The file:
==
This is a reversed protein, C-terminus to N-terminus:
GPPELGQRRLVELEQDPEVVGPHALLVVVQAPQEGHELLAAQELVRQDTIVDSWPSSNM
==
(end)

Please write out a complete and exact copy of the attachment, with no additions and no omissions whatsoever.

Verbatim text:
This is a reversed protein, C-terminus to N-terminus:
GPPELGQRRLVELEQDPEVVGPHALLVVVQAPQEGHELLAAQELVRQDTIVDSWPSSNM